Grapefruit, and a few other citrus fruits, can interact with some prescription… (Glenn Koenig/Los Angeles…)
It’s been known for a long time that eating grapefruit and taking certain prescription oral medications — including the cholesterol drugs atorvastatin, lovastatin and simvastatin as well as some cancer and heart drugs — don’t mix.
On Monday, the team of researchers who discovered the dangerous interactions nearly 20 years ago reported that the number of drugs that can cause serious reactions when mixed with grapefruit increased dramatically between 2008 and 2012, from 17 to 43, as new drugs have been introduced.
Writing in a review in the journal CMAJ, the scientists urged physicians who prescribe these medications to learn more about the drugs’ interactions with grapefruit juice.
The culprit ingredients in grapefruit juice, wrote pharmacologist David Bailey of the Lawson Health Research Institute in London, Ontario and co-authors, are a group of chemicals known as furanocoumarins, which are also found in the Seville oranges sometimes used in marmalades, in limes, and in pomelos (but not in Valencia or navel oranges.)
Furanocoumarins bind to — and thus, inactivate — an enzyme called CYP3A4 that is important for breaking down some drugs. If the enzyme is inactivated, too much of these medications can remain in a patient’s system for too long, resulting sometimes in dangerous side effects including sudden death, kidney failure, gastrointestinal bleeding and other problems.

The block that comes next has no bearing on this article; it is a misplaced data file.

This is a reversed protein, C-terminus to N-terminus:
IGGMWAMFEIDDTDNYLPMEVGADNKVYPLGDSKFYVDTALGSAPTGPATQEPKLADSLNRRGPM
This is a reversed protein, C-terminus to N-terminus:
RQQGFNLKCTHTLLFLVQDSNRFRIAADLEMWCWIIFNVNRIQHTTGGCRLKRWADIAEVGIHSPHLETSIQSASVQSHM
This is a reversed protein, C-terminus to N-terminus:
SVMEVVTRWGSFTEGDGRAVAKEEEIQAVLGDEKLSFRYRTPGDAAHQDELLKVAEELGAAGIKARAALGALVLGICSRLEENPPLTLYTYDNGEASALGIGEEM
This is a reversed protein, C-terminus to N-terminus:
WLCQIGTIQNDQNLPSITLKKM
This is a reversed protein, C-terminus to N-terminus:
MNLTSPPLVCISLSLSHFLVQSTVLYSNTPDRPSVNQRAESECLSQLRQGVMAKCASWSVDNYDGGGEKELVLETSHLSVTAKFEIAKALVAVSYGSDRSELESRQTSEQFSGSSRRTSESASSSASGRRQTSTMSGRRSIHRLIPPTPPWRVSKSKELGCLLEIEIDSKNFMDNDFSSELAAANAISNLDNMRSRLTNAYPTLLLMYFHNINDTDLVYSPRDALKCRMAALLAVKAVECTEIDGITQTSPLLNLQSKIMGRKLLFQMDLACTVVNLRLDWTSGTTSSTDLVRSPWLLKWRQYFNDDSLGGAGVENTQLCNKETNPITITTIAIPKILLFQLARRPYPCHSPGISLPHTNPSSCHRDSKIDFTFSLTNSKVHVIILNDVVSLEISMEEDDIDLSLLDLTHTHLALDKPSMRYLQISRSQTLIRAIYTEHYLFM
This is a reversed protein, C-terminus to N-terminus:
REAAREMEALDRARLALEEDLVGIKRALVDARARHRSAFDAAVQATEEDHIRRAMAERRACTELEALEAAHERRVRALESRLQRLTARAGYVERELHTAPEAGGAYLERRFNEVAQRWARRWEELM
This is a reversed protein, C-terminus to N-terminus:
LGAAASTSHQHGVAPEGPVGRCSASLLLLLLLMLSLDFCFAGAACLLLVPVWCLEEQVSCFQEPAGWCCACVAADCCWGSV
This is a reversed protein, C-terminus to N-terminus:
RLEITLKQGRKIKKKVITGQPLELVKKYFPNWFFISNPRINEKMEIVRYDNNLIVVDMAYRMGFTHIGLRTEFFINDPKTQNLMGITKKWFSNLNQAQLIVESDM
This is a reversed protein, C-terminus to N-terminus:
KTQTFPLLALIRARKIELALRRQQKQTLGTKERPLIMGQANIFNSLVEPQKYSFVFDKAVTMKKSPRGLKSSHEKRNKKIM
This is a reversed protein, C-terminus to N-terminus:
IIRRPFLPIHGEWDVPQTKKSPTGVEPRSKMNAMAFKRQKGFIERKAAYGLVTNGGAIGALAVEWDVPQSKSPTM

In all, more than 85 drugs are thought to interact with grapefruit, the team wrote, 43 of them in dangerous ways. Eating a single grapefruit or drinking as little as just under 7 ounces of grapefruit juice can be enough to meaningfully alter the concentration of drugs in a patient’s body, the team wrote. The precise number of people who suffer these effects is unknown. People older than 45 are believed to be at greater risk because they buy the most grapefruit, and also take the most prescription drugs.
“Unless health care professionals are aware of the possibility that the adverse event they are seeing might have an origin in the recent addition of grapefruit to the patient’s diet, it is very unlikely that they will investigate it,” Bailey and colleagues wrote. “We contend that there remains a lack of knowledge about this interaction in the general health care community.”
The researchers provided a list of drugs that interact with grapefruit in their paper, and also offered advice to doctors on how to mitigate risk for patients, including suggestions for alternative treatments.